Mexico City begins to clean up after overnight rampage in the capital's central business district over the disappearance of 43 missing students. Deborah Lutterbeck reports.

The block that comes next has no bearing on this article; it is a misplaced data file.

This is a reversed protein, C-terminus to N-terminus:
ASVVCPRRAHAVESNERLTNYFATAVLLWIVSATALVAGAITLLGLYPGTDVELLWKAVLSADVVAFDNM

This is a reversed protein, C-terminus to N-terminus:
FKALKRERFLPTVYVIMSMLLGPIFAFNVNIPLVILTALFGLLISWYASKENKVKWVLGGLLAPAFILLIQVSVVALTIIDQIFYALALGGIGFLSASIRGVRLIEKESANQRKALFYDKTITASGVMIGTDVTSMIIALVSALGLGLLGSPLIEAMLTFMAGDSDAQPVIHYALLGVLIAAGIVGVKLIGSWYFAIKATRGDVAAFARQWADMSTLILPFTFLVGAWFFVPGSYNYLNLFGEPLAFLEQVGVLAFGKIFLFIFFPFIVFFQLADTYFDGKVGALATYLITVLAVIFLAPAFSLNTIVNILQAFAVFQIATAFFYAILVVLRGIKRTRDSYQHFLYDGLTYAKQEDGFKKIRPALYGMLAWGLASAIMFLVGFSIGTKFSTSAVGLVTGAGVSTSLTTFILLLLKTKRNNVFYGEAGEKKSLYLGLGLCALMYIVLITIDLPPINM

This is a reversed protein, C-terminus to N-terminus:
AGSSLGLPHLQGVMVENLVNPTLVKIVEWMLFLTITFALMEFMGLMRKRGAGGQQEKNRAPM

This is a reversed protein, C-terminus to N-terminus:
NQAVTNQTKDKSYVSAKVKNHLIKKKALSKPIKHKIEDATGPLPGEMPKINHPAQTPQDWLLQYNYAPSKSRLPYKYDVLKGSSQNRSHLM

Outrage turns to violence in Mexico City. Protesters take aim at businesses along the capital's iconic Reforma boulevard over the abduction and apparent massacre of 43 trainee teachers. On Tuesday, picking up the pieces as business people access the damage. While the demonstrations have wide support some beleaguered residents of the capital say there is a better way to send a message. (SOUNDBITE) (Spanish) LOCAL RESIDENT, MONSTERRAT VAZQUEZ, SAYING: "I am in favor of the protests and people demanding their rights. But I don't think this is the right way to do it, with acts of vandalism against businesses which affects the economy and the owners of these businesses." At a news conference in Mexico City, protesters who were detained and later released call on anarchists to tone it down. (SOUNDBITE) (Spanish) PROTESTER THAT WAS DETAINED BY POLICE, JUAN DANIEL LOPEZ, SAYING: "What I would say to them is take it down a bit because they're damaging people who really want a change for Mexico. I am not for or against the anarchist movement, the anarchist movement wants to show that it is against the government. However, there are many ways for nonconformity with the government." The rage over the missing students has been the toughest challenge yet to face Mexican President Enrique Pena Nieto, with many blaming him and the government for what they fear is a massacre.